Rep. Adam Kinzinger (R-IL) introduced a resolution on Sunday to use American armed forces in Ukraine if Russia fights with “chemical, biological, or nuclear weapons.”
The lawmaker’s proposed “Authorization for Use of Military Force [AUMF] to Defend America’s Allies Resolution of 2022” would grant President Joe Biden “authority and means to take the necessary actions” to counter Russian President Vladimir Putin, according to a statement from Kinzinger’s office.
“After World War II, America made our position clear — our commitment to freedom put autocrats on the defense and strengthened democracies around the world,” Kinzinger said. “In the last decade, we have seen this determination waver and tyrants, like Vladimir Putin, have exploited those vulnerabilities. Today, America has an opportunity to re-affirm our support to freedom-seeking people and firmly stand up to authoritarianism.”
“After speaking with Secretary Blinken and hearing his grave concerns over Putin’s use of chemical weapons, I’m confident that the United States will show the international community that we will not stand for senseless violence,” he continued. “My staff and I look forward to following up with Secretary Blinken to ensure Russia is held accountable for any and all violations to international law.”
Kinzinger called his AUMF — the same mechanism by which President George W. Bush was able to use the American military against those responsible for 9/11 — a “clear redline” in the Ukraine conflict.
Kinzinger’s resolution was proposed as other top American lawmakers visited Ukrainian President Volodymyr Zelensky in the capital city of Kyiv. House Speaker Nancy Pelosi (D-CA), who headlined the delegation, said that “additional American support is on the way” as Congress seeks to pass President Biden’s $33 billion aid package — of which $20 billion is meant for weapons, $8.5 billion for Zelensky’s government, and $3 billion for food and humanitarian purposes.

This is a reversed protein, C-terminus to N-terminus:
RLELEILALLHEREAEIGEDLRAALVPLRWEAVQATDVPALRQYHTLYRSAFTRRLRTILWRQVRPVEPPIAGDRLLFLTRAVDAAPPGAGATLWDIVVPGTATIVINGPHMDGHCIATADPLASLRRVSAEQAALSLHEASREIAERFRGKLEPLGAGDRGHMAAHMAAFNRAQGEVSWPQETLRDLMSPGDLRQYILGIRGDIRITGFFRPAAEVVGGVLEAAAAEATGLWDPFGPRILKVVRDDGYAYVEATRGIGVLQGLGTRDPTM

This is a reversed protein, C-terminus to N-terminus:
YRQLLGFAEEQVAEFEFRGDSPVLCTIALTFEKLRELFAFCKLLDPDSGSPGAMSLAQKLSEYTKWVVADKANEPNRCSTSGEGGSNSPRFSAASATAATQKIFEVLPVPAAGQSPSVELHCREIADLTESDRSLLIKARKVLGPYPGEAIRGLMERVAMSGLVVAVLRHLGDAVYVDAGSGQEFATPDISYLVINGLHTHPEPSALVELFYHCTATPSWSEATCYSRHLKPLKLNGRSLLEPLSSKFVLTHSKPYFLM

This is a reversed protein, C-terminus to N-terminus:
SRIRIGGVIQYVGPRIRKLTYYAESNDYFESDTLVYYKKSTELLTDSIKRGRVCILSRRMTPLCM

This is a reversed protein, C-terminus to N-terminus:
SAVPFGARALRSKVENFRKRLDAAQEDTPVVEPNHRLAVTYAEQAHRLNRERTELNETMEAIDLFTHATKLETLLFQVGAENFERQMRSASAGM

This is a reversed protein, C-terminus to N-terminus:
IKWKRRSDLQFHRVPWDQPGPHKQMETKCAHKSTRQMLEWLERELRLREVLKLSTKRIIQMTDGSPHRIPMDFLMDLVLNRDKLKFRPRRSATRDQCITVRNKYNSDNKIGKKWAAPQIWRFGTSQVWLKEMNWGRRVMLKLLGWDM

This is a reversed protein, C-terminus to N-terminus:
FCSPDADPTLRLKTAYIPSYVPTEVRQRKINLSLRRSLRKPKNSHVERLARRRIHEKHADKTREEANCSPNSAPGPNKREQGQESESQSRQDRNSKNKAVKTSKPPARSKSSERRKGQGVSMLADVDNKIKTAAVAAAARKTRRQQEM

Pelosi and her colleagues also visited Poland, where they held “meetings with U.S. senior officials to be further briefed on the humanitarian tragedy caused by Putin” and met with Americans with the 82nd Airborne Division stationed in Poland. They further discussed “the importance of the U.S.-Polish partnership and the centrality of the NATO alliance in working to meet the urgent needs of Ukraine and to counter Russia’s unlawful aggression.”
The Biden administration is also sending over one hundred suicide drones to Ukraine as Russian military forces are reportedly exposed after regrouping in the eastern part of the country. The Phoenix Ghost — designed by the U.S. Air Force and manufactured by Aevex Aerospace — will quietly loiter over the skies of Ukraine looking for enemy units and will engage by flying directly into the target, detonating an explosive warhead.
John Kirby, chief spokesman for the Pentagon, said that the system was designed “largely, but not exclusively, to attack targets.”
“It can also be used to give you a site picture of what it is seeing, of course. But it’s principal focus is attack,” Kirby said. “Its purpose is akin to that of the Switchblade, which we have been talking about in the past, which is basically a one-way drone and attack drone. And that’s essentially what this is designed to do.”